Commentary on the economic , geopolitical and simply fascinating things going on. Served occasionally with a side of snark.
Tuesday, November 25, 2014
Iraq / Syria Regional War Updates ( November 25 , 2014 ) - Obama and Congress embrace War ( Hagel Firing By Obama , Secret Afghanistan Order Extending Direct Combat and Rand Paul War On ISIS ) ..... Corruption in Iraq bigger enemy than Jihadists ....... Tweets of the Morning - Additional Focus on Turkey and Lebanon , as well as Syria and Iraq !
President Obama has long couched his foreign policy as at least comparatively moderate, presenting everything he does as the half-measure alternative to some senatorial superhawk’s demands.
Yet Obama seems to be shifting himself further and further into the position of a hawkish, wartime president, and his actions over the past few days reflect an attempt to reinvent his foreign policy.
After years of talking up the 2014 end to the Afghan War, the end of 2014 is fast upon is. Unwilling to lose one of his defining wars, President Obama was revealed Friday to have issued a secret order extending direct combat in the country through at least the end of 2015. He also made a deal over the weekend that ended a ban on night raids, which have caused a number of Afghan civilian casualties.
Today, he took a further step toward packing his cabinet with hawks, firing Defense Secretary Chuck Hagel, a man who was initially hired to end the Afghan War and get the Pentagon’s books in order.
The Afghan War isn’t ending, and you certainly can’t have the Pentagon’s books in order when there are brand new wars in Syria and Iraq to throw endless money and escalations at.
Who’s coming in to replace Hagel is unclear so far, but the front-runner is Michele Flournoy, who as Undersecretary of Defense presented “ending” the war in Iraq as leaving 60,000 troops there indefinitely.
Hagel was too worried about what stuff cost and whether it made sense, and issued a memo recently complaining that the administration was talking up ousting Syrian President Bashar Assad while all its policies in Syria were expanding his hold.
The administration has made clear those sorts of questions aren’t very welcome from the press and the public, and it must be doubly so for cabinet members, who aren’t so easily ignored. Whether Flournoy or not, expect the next US Defense Minister not to ask too many questions.
Sen. Rand Paul (R – KY) has today unveiled a draft declaration of war against ISIS that he intends to introduce in the Senate in December, authorizing “limited” ground operations against ISIS.
Congress has not declared a single war since World War 2, when it was declared in the wake of Pearl Harbor. On the one hand, Sen. Paul’s push is seen as an aim to assert Congressional authority to declare wars during an era when wars tend to be unilateral presidential decisions.
Yet Sen. Paul’s bill is being harshly criticized by antiwar groups as well, which see the draft declaration as risky, particularly to the extent that it defines “limited” operations well beyond what President Obama has already announced.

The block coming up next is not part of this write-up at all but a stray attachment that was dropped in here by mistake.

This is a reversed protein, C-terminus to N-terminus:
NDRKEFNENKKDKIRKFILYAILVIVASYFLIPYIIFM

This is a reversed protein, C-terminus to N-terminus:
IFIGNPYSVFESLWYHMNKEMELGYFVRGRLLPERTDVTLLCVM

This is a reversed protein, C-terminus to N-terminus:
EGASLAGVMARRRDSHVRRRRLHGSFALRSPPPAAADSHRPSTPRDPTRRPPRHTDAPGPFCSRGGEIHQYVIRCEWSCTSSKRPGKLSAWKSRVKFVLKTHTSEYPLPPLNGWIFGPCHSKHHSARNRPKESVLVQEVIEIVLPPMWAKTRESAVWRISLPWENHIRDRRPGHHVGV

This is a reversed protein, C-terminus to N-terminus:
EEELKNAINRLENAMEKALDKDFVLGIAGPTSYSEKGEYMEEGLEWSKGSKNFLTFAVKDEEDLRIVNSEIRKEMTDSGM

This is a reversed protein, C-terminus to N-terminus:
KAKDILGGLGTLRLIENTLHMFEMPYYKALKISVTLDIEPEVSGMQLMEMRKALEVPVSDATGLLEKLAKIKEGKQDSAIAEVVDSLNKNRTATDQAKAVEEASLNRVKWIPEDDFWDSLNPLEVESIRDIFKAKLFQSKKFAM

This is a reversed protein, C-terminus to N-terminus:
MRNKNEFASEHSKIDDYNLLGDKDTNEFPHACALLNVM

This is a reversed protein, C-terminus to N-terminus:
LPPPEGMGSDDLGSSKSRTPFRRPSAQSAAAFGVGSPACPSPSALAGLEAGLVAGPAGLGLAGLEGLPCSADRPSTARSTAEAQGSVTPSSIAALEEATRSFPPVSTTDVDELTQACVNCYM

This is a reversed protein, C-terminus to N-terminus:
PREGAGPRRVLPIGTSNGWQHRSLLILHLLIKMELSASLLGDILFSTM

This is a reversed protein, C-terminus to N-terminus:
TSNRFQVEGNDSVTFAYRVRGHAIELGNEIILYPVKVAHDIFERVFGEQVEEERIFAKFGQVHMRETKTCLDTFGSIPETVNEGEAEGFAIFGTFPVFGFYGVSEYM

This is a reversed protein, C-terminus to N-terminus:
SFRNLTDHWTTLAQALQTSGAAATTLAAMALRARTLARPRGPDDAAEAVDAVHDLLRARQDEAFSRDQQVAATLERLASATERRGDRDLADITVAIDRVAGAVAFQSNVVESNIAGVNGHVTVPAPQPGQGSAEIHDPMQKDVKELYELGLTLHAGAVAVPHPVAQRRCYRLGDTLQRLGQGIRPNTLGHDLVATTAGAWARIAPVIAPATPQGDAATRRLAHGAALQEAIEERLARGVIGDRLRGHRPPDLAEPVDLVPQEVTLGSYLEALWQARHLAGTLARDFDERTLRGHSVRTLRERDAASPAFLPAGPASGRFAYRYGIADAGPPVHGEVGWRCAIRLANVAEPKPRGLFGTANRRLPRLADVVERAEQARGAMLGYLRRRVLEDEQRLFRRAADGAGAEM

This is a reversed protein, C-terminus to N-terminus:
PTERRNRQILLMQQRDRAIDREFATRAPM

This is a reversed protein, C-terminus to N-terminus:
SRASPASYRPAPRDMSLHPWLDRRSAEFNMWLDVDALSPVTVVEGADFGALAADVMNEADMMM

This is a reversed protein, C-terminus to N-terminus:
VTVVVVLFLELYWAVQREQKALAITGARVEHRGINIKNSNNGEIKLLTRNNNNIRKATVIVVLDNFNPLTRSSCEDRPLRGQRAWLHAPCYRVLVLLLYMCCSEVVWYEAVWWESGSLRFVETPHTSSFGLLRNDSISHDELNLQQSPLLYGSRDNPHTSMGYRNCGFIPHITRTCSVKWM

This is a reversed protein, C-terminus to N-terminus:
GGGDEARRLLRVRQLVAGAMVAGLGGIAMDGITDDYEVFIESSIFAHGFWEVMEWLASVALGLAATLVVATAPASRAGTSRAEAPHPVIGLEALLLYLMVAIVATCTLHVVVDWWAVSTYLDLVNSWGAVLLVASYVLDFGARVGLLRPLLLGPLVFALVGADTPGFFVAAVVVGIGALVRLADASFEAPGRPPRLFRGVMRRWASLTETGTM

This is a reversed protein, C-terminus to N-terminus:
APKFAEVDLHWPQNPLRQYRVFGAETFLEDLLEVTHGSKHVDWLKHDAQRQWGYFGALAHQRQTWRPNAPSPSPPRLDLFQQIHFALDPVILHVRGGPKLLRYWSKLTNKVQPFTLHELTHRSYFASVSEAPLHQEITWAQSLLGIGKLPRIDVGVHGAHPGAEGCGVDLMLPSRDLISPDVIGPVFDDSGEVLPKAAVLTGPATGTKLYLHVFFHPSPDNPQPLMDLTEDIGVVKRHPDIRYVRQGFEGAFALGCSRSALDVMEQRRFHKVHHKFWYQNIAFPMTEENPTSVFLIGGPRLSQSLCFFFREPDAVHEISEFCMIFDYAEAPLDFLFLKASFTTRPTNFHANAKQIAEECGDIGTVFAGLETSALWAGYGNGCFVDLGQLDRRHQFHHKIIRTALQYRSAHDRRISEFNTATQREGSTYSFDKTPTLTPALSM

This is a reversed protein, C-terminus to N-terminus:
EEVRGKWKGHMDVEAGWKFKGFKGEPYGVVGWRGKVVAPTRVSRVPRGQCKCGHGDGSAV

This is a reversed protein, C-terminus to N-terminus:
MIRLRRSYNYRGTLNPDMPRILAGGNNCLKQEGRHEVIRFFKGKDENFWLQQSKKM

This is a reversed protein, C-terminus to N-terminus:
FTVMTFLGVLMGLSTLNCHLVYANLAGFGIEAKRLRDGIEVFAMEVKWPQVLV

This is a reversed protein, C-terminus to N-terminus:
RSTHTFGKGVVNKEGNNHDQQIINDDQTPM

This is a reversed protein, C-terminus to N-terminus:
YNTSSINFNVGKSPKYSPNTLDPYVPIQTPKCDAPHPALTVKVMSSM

In an interview with US News and World Report, Antiwar.com Editorial Director Justin Raimondo predicted that the attempt to limit the scope was a strategy “likely to backfire and simply open the door to a wider war,” adding that “attempts to limit the introduction of ground troops will never hold.”
Code Pink co-founder Medea Benjamin also criticized the move, saying Sen. Paul, who has supported the ISIS war so far, is “not his father’s son anymore,” and risks alienating former Rep. Ron Paul’s (R – TX) supporters by positioning himself as more pro-intervention.
“If people want a candidate who’s going to be pro-intervention, they might as well vote for Hillary Clinton,” Benjamin added. President Obama has yet to comment on the proposal, but has expressed support for an authorization for the use of military force (AUMF), a legal shorthand occasionally used in wars that falls short of a formal declaration.
Awash in oil wealth and massive influxes of US aid, Iraq was supposed to have the best trained, best equipped military in the region. After being routed by ISIS, there is huge pressure for the US to rearm them.
“If each soldier is supposed to get 100 bullets, he will only get 50, and the officer will take and sell the rest,” noted Col. Shaaban al-Obeidi. “I told the Americans, don’t give any weapons through the army – not even one piece – because corruption is everywhere, and you will not see any of it. Our people will steal it.”
Corruption has become so absurdly rampant in Iraq that many of its leaders have gotten informal nicknames based on their respective graft. Lt. Gen. Rashid Fleih is known as “chicken guy” because of his penchant for selling off the chickens meant to be fed to the troops. Another, General Mahdi al-Gharawi, aka “General Deftar,” is named after the Deftar, the local term for the 10,000 dinar bills he demands for selling promotions.
Prime Minister Hayder Abadi has ousted several officers for corruption and “unprofessionalism,” but many in the military warn the problem remains extremely common.